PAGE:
Cyprus Mail

Integration of former Co-op and Hellenic Bank to be completed on Monday

The integration process of Cyprus Cooperative Bank (CCB) and Hellenic Bank will be completed on Monday, a year after the acquisition of the former by the latter, without seriously affecting former CCB clients, the bank said on Friday.

According to the Hellenic Bank’s website, the integration process started on Friday morning and would be completed by Monday morning. There will be no fundamental changes that would affect clients of the former CCB.

The branches of Hellenic Bank and the former network of CCB were closed to the public at 11:30am as were iBanking and COOP Mobile. Services will resume on Monday morning and clients would need to transfer to the bank’s new web banking system. Any payments ordered after 11:30am on Friday will be executed on Monday.

ATMs will be working normally during over the weekend and all clients can withdraw money using both CCB and Hellenic Bank cards. There will be no SMS notification for transactions with CCB cards.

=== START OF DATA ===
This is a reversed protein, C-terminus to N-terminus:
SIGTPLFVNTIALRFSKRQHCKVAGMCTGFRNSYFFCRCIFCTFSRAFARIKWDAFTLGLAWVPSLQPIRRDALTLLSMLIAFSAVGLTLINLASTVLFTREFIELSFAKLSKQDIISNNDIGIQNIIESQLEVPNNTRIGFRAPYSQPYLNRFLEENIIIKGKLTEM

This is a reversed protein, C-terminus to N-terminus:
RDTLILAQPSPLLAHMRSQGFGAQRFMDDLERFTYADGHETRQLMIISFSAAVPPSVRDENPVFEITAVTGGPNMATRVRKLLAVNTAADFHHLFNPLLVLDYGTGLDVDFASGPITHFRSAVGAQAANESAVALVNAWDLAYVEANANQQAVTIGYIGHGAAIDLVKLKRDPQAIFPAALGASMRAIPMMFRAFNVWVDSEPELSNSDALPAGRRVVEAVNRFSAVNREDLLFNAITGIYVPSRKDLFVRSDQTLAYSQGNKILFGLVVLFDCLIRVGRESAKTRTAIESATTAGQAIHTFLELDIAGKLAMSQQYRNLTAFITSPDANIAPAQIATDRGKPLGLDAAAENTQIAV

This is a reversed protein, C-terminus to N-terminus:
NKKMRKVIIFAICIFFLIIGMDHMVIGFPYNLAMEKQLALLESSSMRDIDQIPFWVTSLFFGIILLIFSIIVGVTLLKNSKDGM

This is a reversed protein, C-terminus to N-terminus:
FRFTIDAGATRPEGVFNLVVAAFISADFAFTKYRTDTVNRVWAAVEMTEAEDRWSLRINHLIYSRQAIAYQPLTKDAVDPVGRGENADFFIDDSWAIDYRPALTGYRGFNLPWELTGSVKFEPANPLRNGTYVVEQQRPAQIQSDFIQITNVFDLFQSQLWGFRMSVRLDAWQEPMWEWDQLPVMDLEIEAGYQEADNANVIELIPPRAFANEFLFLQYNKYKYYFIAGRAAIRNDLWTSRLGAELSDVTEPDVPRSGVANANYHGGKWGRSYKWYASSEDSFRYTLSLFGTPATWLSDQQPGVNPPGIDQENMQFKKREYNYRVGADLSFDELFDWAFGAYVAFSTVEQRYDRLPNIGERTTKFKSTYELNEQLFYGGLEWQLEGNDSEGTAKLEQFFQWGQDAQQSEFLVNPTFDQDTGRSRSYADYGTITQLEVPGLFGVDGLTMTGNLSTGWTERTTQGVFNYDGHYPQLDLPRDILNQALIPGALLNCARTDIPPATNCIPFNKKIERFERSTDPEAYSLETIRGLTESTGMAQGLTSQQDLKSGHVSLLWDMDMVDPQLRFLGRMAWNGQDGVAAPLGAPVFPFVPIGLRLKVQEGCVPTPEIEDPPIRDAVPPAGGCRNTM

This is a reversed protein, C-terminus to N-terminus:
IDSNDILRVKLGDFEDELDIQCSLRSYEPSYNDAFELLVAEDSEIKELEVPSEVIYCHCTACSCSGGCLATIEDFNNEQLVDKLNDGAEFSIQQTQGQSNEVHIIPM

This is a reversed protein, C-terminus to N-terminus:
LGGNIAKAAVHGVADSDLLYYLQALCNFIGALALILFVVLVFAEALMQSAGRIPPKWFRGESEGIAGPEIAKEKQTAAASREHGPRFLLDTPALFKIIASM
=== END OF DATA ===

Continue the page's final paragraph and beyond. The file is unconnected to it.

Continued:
All the former CCB cards will operate normally in Cyprus and abroad until they are gradually replaced.

The former IBAN and BIC numbers of CCB clients will change but they will still be able to use their previous ones. The new BIC is HEBACY2N and the new IBAN will be shown in the statements that customers will receive after Monday.

Loans of the former CCB clients will remain under the same terms.

The bank assures of the smooth transfer of the former CCB clients to the “new Hellenic Bank”. For that purpose, the testing of the system started about a year ago and has been intensified in the last few months.

“With the full integration, we will become one bank serving all clients uniformly. Hellenic Bank staff is determined to bring a successful end to the integration process,” Fivos Leontiou, Senior Integration Manager said on Friday.

Hellenic Bank acquired the healthy part of the CCB on September 2018. The CCB, which was created by the merger of all co-op credit organisations after the 2013 banking crisis, had become unviable because of its failure to reduce its non-performing loans (in the region of €7 billion), despite the injection of billions of euro by the taxpayer.

For more information

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